Budget Blog

May 28, 2020 - Health Care Issues Update

By Stacey Mazer posted 05-28-2020 12:00 AM

  

HHS Announces $4.9 Billion to Nursing Facilities from Provider Relief Funds

On May 22, the Department of Health and Human Services (HHS) announced it began distributing nearly $4.9 billion to skilled nursing facilities to help them combat the pandemic. This funding, which supplements previously announced Provider Relief Funds, will be used to support nursing homes suffering from significant expenses or lost revenue attributable to COVID-19. All certified skilled nursing facilities with six or more certified beds are eligible for this targeted distribution. The CARES Act and Paycheck Protection Program and Health Care Enhancement Acttogether provide $175 billion in relief funds to health care providers. A state-by-state breakdown of payments to skilled nursing facilities can be found here. HHS also announced $500 million in payments from the Provider Relief Fund to the Indian Health Service and tribal hospitals, clinics, and urban healthcenters to support the tribal response to COVID-19.

Health Management Associates Updates Medicaid and Enrollment Estimates 

This updated analysis by Health Management Associates projects the potential impact of the COVID-19 pandemic on health insurance coverage and cost by state through 2022. The analysis forecasts Medicaid enrollment could increase by 5 to 18 million by the end of the year and costs could grow by at least $11 billion in 2020. Depending on the speed of the economic recovery, Medicaid enrollment by the end of 2022 could be 1 to 5 million higher than year-end 2019. Total state and federal costs to cover the additional Medicaid population could range from $18 billion to $127 billion between 2020 and 2022.

CMS Releases Information on Payments for Care in Alternative Care Sites 

A Centers for Medicare & Medicaid Services released fact sheet provides state and local governments developing alternate care sites with information on how to seek payments through Medicare, Medicaid, and the Children’s Health Insurance Program (CHIP) for acute inpatient and outpatient care furnished at the site. The term alternate care site (ACS) is a broad term for any building or structure that is temporarily converted or newly erected for healthcare use. The Federal Healthcare Resiliency Task Force issued a toolkit to help state and local governments develop alternate care sites.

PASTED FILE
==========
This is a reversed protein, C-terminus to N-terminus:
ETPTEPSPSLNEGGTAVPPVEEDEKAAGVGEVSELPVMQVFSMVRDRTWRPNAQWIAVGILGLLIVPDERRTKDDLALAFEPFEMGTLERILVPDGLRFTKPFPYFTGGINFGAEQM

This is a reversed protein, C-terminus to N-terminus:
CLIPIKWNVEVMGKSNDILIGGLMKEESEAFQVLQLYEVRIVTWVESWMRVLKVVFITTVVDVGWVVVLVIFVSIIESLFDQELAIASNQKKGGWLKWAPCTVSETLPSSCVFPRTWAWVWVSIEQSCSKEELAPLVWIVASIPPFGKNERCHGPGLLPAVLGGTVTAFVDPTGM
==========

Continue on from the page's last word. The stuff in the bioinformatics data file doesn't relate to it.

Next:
CDC Releases Interim Guidance on Contact Tracing Plans

The Centers for Disease Control and Prevention (CDC) released interim guidance for health departments on developing a COVID-19 case investigation and contact tracing plan. The guidance covers topics including scaling up staffing roles, when to initiate case investigation and contact tracing, and dealing with outbreaks in settings including congregate settings, correctional facilities and workplaces. 

HHS Office of Inspector General Strategic Plan for COVID-19 Oversight 

The Department of Health and Human Services (HHS) Office of Inspector General (OIG) released a strategic plan for oversight with HHS leading the federal public healthand medical response during public health emergencies. The HHS OIG is coordinating key oversight with the Pandemic Response Accountability Committee; federal, state, local, and tribal entities; and the Government Accountability Office, among others, to ensure adequate oversight, avoid duplication, and share insights.

Healthcare Utilization During the Coronavirus Pandemic 

This issue brief by the Kaiser Family Foundation provides an early look at how health careutilization is changing during the coronavirus pandemic. There has been an abrupt and sizable decrease in healthcare utilization in the early months of the pandemic with the exception of telehealth. Some of the most recently available data suggest some healthcare utilization began picking back up in late April or early May. On net, it is not yet clear how these upward and downward cost pressures will balance out in 2020 and 2021. In a recent survey of states’ Medicaid programs by the Kaiser Family Foundation, some states with managed care noted that without adjustments in capitation rates, reductions in utilization will not reduce overall costs while increases in enrollment will continue to drive expenditures up. Without available claims data to review, many states could not anticipate how lower costs attributable to lower utilization would compare to costs related to increased enrollment and new/unanticipated expenditures related to COVID-19 testing and treatment.